Beans & Rice - Tricked out and Amped Up
Had an extremely lazy weekend by my standards. I practically did not leave the house at all on Saturday, except around 10:30 pm to walk the dog. Liz and I have been working a lot; she's been in non-stop rehearsals at OCP for the current production of Turandot. Friday night was opening night and we stayed out late, enjoying the fruits and spirits of everyone's labors. Came home after 1:30 am, and didn't get to bed until close to 3 am. Seems like old times...I slept until after noon! Even more familiar old times. The grand plan was to have a day at home and do some household chores, which held no interest for either one of us. Chores - as though we are the Wilder Sisters and Ma and Pa are making us walk the mile out to the barn to milk the cows and feed the chickens! HA! Fat chance. Instead the only chickens we fed were ourselves, and I'd say after the eating and lazing about, I'm more of the fat cow than the spring chicken...but I digress. We did eventually get some light cleaning completed, in between snacking and snoozing, watching movies and ample viewings of the luscious offerings of the food network babes. There is a connection here, stay with me on this one. After several helpings of food porn, gorging ourselves viscerally on Nigella's chocolate delights and Giada's tempting treats, a sensible meal was provided by Ellie Krieger. Of course by the time we got to her show, Healthy Appetite, we were punch drunk crazy from all the television garbage we had consumed during the day. Ellie's show is good - practical, easy to make dishes that are genuinely good for you without fake props, booze or butter loaded into each dish. What got us going was that in the episode we watched, Ms. Krieger kept saying the phrases, "tricks of the trade" and "amping up the flavors." Normally I would not notice the phrases if they were said once or twice, but after the fourth time in the first recipe, we were ready to play a drinking game, forced to chug back a shot every time the words amped or tricks were uttered. I suppose it's funnier in the context of laying about all day while you are still in your pj's, sporting a fierce Eraserhead style bed head 'do and creating a sink full of dishes, while you also discard the newspaper sections you've casually skimmed though so as to make some sort of appearance of having done something productive...Whew!
There were several recipes that I would like to make, amping them up in my own style of course. One of the dishes Ms. Krieger made was beans and rice which caught my attention. Who doesn't have beans and rice on hand? It's the perfect protein meal, and you can use just about any kind of bean and a healthy mix of the holy mire poix trinity to make it pretty and veggie packed. Plus its a great side dish, hot or cold. My recipe version was as a hot side dish. To serve it as a salad or cold dish, you have to "amp up the flavors" more and/or make a lime juice vinaigrette to increase the taste and keep the rice grains moist.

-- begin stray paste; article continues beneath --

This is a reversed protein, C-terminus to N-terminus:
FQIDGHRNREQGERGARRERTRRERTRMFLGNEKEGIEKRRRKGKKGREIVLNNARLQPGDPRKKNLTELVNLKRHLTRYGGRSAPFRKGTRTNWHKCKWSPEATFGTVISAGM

1 Cup Uncooked Brown Rice - Cook according to package instructions.
3 Tablespoons - (Divided) Mexican or Taco Seasoning (salt & sugar free)
2 Tablespoons Olive or Canola Oil - divided
1 Small Onion - small dice (about 3/4 cup)
1 Medium Carrot - small dice (about 1/3 cup)
1 Medium Celery Stalk - small dice (about 1/3 cup)
3 Garlic Cloves - minced (about 1 1/2 tablespoons)
1 Small Bell Pepper (red or green or a combo) - small dice (about 1/2 cup)
2 Large Scallions/Green Onions- Whites only, small dice (about 2 tablespoons)
1 14-16 ounce can Black Beans - drained and rinsed
Zest and Juice of 1 Lime
Salt and Freshly Ground Black Pepper - to taste
- Cooking the Brown Rice: Rinse the rice in a fine mesh strainer under cold running water until the water runs clear. This will flush away anything you don't want in the final dish, and helps the rice cook faster, since its started to absorb water. The ratio of rice to water is 2 1/4 cups of water for each cup of brown rice. Use a 3 or 4 quart sauce pot with a tight fitting lid. Put the rinsed rice into the pot, along with a pinch of salt (about 1/8 teaspoon), a tablespoon of Mexican or Taco Seasoning, and the water. Bring the water to a boil and then immediately reduce the heat to a the lowest setting; simmer, keeping the pot covered and cook the rice, undisturbed for 1/2 hour. Check after 20 minutes to see if the water is absorbed and that it isn't scorched. Remove pot from heat but keep covered and let the rice sit for another 10 to 30 minutes, depending on how quickly you plan to use the rice. Set aside until ready to use or cool completely for later usage.
- Heat 1 tablespoon of oil in a non-stick saute pan over medium high heat until the oil begins to shimmer.
- Add in the onions, carrots and celery and sweat the vegetables until the carrots are knife tender and the onions and celery are beginning to take on a bit of golden color - about 8-10 minutes. Reduce heat to low if necessary to keep the vegetables from burning.
- Add in the garlic and the bell pepper and saute until the peppers soften, another 3-5 minutes.
- Pour into the pan, the remaining tablespoon of oil and then add in the 2 tablespoons of Mexican/Taco seasoning, stirring to incorporate and toasting the seasonings.
- Put the drained and rinsed black beans into the pan and toss gently to combine and warm through.
- Add in the scallions and remove the pan from the heat.
- In a large mixing bowl, combine the cooked rice and the vegetable mixture, folding to incorporate.
- Season with the lime zest and juice. Taste and adjust seasonings with salt and pepper.